PITTSBURGH (AP) — Some gas drilling companies that spent years fighting, threatening and suing reluctant communities took a new tack in 2012: collaboration.
Some drillers in Pennsylvania have hired local residents to act as liaisons and ramped up communication efforts, the Pittsburgh Tribune-Review (http://bit.ly/VGYgG2) reported Friday. Most municipal officials the newspaper interviewed now give drillers credit for improving communication and responding quickly when problems arise.
For example, XTO Energy — an Exxon Mobil Corp. subsidiary — set up a community advisory board in Butler County, about 30 miles north of Pittsburgh.
"XTO (Energy) has been great to work with," said Lois Rankin, a supervisor in Jefferson. "Each and every time there's been an issue ... they've come through and complied and fixed it."
That kind of effort was largely missing in the early years of shale gas development in Pennsylvania, said Gregory Kallenberg, a filmmaker who toured the state this year for a program Shell Oil Co. sponsored.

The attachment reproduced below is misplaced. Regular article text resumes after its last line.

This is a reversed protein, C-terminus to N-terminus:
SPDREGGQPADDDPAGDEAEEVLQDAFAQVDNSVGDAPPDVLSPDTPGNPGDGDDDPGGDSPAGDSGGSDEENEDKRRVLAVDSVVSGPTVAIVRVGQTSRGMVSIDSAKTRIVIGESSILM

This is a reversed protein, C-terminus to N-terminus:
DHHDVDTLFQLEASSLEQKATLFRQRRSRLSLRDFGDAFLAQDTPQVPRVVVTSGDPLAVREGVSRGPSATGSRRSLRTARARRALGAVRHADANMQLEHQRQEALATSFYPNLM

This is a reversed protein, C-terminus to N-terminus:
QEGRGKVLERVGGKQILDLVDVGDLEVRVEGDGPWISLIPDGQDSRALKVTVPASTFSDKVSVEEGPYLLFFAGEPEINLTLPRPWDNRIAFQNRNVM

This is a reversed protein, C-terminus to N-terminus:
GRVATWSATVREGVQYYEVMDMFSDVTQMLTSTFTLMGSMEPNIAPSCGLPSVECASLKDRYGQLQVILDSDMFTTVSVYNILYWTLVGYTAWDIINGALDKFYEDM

"They were coming into the area ... without the attention they should give to communication and community relations that they seem to have now," Kallenberg said by phone from his office in Louisiana.
A boom in drilling has taken place in parts of the Marcellus Shale, which lies under Pennsylvania, Ohio, West Virginia, Maryland and New York. The procedure called hydraulic fracturing, or fracking, has made it possible to tap into deep reserves of oil and gas. But fracking has raised concerns about pollution, since large volumes of water, along with sand and hazardous chemicals, are injected underground to break rock apart and free the oil and gas.
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